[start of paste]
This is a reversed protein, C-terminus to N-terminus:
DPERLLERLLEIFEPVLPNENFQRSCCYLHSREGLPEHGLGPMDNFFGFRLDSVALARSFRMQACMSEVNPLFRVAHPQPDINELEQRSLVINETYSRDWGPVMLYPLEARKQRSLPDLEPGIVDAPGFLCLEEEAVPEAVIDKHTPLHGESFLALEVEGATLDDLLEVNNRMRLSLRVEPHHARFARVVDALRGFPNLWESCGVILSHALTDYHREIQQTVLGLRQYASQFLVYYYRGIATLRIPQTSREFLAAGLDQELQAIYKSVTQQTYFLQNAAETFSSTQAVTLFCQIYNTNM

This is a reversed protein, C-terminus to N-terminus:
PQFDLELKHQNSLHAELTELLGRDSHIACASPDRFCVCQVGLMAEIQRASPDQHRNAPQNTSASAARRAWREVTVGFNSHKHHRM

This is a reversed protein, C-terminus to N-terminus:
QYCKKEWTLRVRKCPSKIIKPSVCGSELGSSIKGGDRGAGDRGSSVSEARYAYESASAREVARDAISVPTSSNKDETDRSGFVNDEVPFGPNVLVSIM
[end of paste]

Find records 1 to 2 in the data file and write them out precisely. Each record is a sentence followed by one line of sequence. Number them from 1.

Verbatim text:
This is a reversed protein, C-terminus to N-terminus:
DPERLLERLLEIFEPVLPNENFQRSCCYLHSREGLPEHGLGPMDNFFGFRLDSVALARSFRMQACMSEVNPLFRVAHPQPDINELEQRSLVINETYSRDWGPVMLYPLEARKQRSLPDLEPGIVDAPGFLCLEEEAVPEAVIDKHTPLHGESFLALEVEGATLDDLLEVNNRMRLSLRVEPHHARFARVVDALRGFPNLWESCGVILSHALTDYHREIQQTVLGLRQYASQFLVYYYRGIATLRIPQTSREFLAAGLDQELQAIYKSVTQQTYFLQNAAETFSSTQAVTLFCQIYNTNM

This is a reversed protein, C-terminus to N-terminus:
PQFDLELKHQNSLHAELTELLGRDSHIACASPDRFCVCQVGLMAEIQRASPDQHRNAPQNTSASAARRAWREVTVGFNSHKHHRM